[Show abstract][Hide abstract] ABSTRACT: Background and purpose:
ICA-ophthalmic artery aneurysms have unique configurations corresponding to relative risks of ophthalmologic morbidities. Presented herein are clinical and radiologic outcomes of coil embolization in ophthalmic artery aneurysms.
Materials and methods:
From January 2003 to September 2013, endovascular coiling was performed in 43 consecutive patients with ophthalmic artery aneurysms, each classified by the degree to which the ophthalmic artery was incorporated by the aneurysm and the contiguity between the ophthalmic artery entry and parent ICA. Clinical and radiologic outcomes of this approach were investigated, including the technical aspects of treatment and the efficacy of balloon test occlusion.
Among 14 patients (32.6%, all ophthalmic artery types) undergoing balloon test occlusion before endovascular coiling, patent collaterals between the external carotid artery and ophthalmic artery were demonstrated in 12 (85.7%) and complete compromise of the ophthalmic artery (without affecting vision) occurred in 4 patients during coiling. Steam-shaped S-configured (67.9%) or straight microcatheters (17.8%) facilitated aneurysm selection in most of the superiorly directed ophthalmic artery aneurysms (n = 28), and steam-shaped pigtail microcatheters (85.7%) were useful in medially directed aneurysms (n = 14). Balloon protection (n = 22) was generally used to facilitate coiling, or a stent (n = 9) was alternatively deployed. Satisfactory aneurysmal occlusion was achieved through coil embolization in 37 lesions (86.1%). During follow-up of 35 patients (mean interval, 12.9 ± 9.4 months), only 1 instance (2.9%) of major recanalization was observed.
If one tailors technical strategies, ophthalmic artery aneurysms are amenable to safe and effective endovascular coil embolization, which tends to be stable in follow-up. Balloon test occlusion may be helpful in devising treatment strategies to preserve vision when coiling ophthalmic artery aneurysms (especially those incorporating an ophthalmic artery origin) is done.
Full-text · Article · Jun 2014 · American Journal of Neuroradiology
[Show abstract][Hide abstract] ABSTRACT: To investigate the angle changes of the parent arteries after stent-assisted coil embolization of wide-necked intracranial bifurcation aneurysms.
The adjacent parent arterial angles before and after stent-assisted coil embolization were measured in 38 patients with aneurysms of the anterior communicating artery (ACoAA) and 41 patients with bifurcation aneurysms of the middle cerebral artery (MCABA). Variables were analysed in relation to the angle changes.
Vascular angles of the parent arteries significantly increased by 27.8° (±18.5°) immediately after stent-assisted coil embolization in 79 cases (p < 0.001), with 25.7° (±14.8°) in ACoAA and 29.7° (±21.4°) in MCABA, respectively. In 51 (64.6%) cases with follow-up angiography (mean interval 13.5 ± 4.1 months), vascular angles increased by 27.2° (±17.1°) immediately after treatment and further increased by 20.7° (±14.3°) at the last follow-up (all p < 0.001). More acute pre-stent angles of the parent arteries correlated with greater post-stent angle changes (p = 0.006). Younger age tended to be inversely related to post-stent angle changes (p = 0.091).
Stent placement during coil embolization induced significant changes in the aneurysm-parent artery relationship. Further study is needed to elicit the association between angle change of the parent arteries and aneurysmal stability after coil embolization.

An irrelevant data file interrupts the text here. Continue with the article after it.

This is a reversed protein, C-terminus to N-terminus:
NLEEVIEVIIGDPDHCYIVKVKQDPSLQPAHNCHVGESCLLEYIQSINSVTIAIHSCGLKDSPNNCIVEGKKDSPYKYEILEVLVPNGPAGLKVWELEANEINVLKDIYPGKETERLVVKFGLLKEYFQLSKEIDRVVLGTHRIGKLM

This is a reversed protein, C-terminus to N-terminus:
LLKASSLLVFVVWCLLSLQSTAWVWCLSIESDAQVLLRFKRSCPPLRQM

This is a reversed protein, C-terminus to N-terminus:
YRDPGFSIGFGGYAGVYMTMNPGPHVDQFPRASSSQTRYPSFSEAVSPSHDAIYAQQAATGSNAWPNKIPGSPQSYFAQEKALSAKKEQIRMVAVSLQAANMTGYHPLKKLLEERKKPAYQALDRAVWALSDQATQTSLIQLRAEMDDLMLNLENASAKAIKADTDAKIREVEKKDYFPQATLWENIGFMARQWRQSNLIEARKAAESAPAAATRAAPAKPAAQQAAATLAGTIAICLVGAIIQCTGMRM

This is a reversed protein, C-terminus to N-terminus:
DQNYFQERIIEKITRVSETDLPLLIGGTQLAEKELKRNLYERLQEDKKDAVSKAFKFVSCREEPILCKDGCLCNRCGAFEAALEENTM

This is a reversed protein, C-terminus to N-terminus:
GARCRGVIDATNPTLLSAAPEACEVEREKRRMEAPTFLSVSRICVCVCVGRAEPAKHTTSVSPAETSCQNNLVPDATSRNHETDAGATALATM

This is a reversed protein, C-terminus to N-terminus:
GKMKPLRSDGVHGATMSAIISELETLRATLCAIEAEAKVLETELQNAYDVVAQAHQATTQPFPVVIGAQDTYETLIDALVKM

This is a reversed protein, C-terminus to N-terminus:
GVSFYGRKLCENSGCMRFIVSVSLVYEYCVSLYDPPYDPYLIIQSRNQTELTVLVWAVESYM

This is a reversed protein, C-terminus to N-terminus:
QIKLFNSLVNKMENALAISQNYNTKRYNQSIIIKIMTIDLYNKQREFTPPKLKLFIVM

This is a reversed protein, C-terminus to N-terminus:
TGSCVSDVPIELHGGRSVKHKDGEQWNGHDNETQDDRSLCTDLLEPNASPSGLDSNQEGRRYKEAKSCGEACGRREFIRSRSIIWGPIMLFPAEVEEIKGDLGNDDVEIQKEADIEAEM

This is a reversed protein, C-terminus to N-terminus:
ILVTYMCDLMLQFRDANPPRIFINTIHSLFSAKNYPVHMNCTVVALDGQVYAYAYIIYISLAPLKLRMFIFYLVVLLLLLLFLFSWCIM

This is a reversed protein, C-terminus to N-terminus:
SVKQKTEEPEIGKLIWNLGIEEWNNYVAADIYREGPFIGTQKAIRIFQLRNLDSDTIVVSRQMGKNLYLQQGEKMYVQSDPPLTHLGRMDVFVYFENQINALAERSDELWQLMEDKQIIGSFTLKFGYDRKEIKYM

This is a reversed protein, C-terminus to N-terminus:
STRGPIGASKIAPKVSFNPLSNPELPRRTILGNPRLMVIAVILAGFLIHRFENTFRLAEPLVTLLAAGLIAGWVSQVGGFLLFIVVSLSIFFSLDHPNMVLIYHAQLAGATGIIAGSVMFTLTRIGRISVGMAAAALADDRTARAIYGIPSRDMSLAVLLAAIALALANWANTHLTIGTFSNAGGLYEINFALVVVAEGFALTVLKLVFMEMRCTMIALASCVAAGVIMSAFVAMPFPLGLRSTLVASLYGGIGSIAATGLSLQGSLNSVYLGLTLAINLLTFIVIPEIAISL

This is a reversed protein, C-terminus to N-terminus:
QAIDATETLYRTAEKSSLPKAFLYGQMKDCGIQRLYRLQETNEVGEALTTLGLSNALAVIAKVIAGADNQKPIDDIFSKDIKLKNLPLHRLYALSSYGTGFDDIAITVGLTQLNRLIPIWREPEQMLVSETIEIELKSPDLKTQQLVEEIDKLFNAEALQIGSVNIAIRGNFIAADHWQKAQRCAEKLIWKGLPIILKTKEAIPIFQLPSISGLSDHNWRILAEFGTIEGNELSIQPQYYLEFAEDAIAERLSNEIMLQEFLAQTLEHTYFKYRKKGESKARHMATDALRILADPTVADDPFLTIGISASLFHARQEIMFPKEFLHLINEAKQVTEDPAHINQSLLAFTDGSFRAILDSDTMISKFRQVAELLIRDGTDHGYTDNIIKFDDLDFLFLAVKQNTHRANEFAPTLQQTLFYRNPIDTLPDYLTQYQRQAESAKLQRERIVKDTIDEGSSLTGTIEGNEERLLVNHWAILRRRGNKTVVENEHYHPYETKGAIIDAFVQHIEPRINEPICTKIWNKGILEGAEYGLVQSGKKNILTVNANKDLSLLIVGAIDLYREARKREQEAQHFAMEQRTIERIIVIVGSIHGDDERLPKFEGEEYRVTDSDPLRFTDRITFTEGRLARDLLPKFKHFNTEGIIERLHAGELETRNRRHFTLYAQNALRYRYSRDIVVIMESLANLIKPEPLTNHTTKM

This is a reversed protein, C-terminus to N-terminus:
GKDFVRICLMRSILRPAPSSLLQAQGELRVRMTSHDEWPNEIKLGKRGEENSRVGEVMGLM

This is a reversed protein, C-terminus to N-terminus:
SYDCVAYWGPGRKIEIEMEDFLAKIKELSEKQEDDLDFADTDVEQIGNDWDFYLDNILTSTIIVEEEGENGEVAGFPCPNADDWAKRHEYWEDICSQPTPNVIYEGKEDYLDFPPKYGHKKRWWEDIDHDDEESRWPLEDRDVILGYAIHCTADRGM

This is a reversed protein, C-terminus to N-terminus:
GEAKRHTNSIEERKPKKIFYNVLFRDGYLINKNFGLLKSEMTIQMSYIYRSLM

No preview · Article · Nov 2013 · Clinical Radiology
[Show abstract][Hide abstract] ABSTRACT: In a prospective multicentre study we investigated variations in pain management used by knee arthroplasty surgeons in order to compare the differences in pain levels among patients undergoing total knee replacements (TKR), and to compare the effectiveness of pain management protocols. The protocols, peri-operative levels of pain and patient satisfaction were investigated in 424 patients who underwent TKR in 14 hospitals. The protocols were highly variable and peri-operative pain levels varied substantially, particularly during the first two post-operative days. Differences in levels of pain were greatest during the night after TKR, when visual analogue scores ranged from 16.9 to 94.3 points. Of the methods of managing pain, the combined use of peri-articular infiltration and nerve blocks provided better pain relief than other methods during the first two post-operative days. Patients managed with peri-articular injection plus nerve block, and epidural analgesia were more likely to have higher satisfaction at two weeks after TKR. This study highlights the need to establish a consistent pain management strategy after TKR.
Full-text · Article · Nov 2012 · The Bone & Joint Journal
[Show abstract][Hide abstract] ABSTRACT: This study evaluated the efficacy of intra-arterial nimodipine infusion for symptomatic vasospasm in patients with aneurysmal subarachnoid hemorrhage (aSAH). Clinical data collected from 42 consecutive patients with symptomatic vasospasm after aSAH were retrospectively reviewed. Forty-two patients underwent 101 sessions of intra-arterial nimodipine infusion. Angiographic response, immediate clinical response, and clinical outcome were evaluated at discharge and six months later. Angiographic improvement was achieved in 82.2% of patients. The immediate clinical improvement rate was 68.3%, while the deterioration rate was 5.0%. A favorable clinical outcome was achieved in 76.2% at discharge and 84.6% six months. Vasospasm-related infarction occurred in 21.4%. There was no drug-related complication. The nimodipine group showed satisfactory outcomes. Nimodipine can be recommended as an effective and safe intra-arterial agent for the treatment of symptomatic vasospasm after aSAH.
Preview · Article · Jun 2011 · Interventional Neuroradiology